I’m curious to hear what you thought of The Larks Still Bravely Singing, Sirius. It’s the only one of the five Aster Glenn Gray books I’ve read that didn’t work for me. I had multiple problems with it and I’m not sure I would have finished if I hadn’t loved a few of Gray’s earlier books.
The book felt very slow. Almost nothing happens other than that these two men are too much in their own heads, each getting in his own way. I have no problem with that as a conflict per se and it’s enough by itself to drive a novella. But this is a short novel and it needs a bit more conflict and plot than that.
Sirius: Agreed. The book did feel very slow and when I started rereading it before doing our review I did feel a little bored, but when I read it initially it worked for me quite well. Again, normally I do need more conflict and plot but occasionally the books like this one work for me, at least for the single read and this is a good example.
Janine: A second problem I had was with the writing. The author laid the period Briticisms on too thick for my taste, as if she were putting up a “1919 Britain!” neon sign. Even David, who was American, used a lot of period British speech tics like “awfully” and “ripping.” Robert frequently addressed David as “dear boy” or “old chap.” The thickness of the speech mannerisms made the characters (Robert especially) ring false.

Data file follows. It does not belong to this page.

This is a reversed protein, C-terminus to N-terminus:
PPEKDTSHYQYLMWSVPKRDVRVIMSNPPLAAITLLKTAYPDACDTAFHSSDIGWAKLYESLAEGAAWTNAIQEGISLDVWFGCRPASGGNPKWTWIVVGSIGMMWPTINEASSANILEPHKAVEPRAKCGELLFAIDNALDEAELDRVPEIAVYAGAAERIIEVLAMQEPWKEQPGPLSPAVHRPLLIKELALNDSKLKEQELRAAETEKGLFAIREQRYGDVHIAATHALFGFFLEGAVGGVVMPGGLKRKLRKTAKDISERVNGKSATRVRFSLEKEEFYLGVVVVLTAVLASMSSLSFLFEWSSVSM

Sirius: This one is funny. I did not recognize period Briticisms as being laid too thick, I was thinking oh sounds British good enough for me , more importantly though writing in her other book I have read that we reviewed together was almost too simple for me. I did realize of course that one needs skill to make it sound too simplistic and it was an artistic choice, but still I could not help the way I felt. Here her style worked better for me, because I thought that for two British men the restraint in writing worked better.
Janine: That’s a good point and one that I didn’t think of.
My biggest issue was that I didn’t like Robert and the way he and the author handled the power gap (Robert was of a higher social class and less traumatized/made vulnerable by the war). For a romance to work I need to feel that even if the relationship starts out unequal it has equalized by the end. I thought Robert was condescending and at times classist, and that doesn’t change much.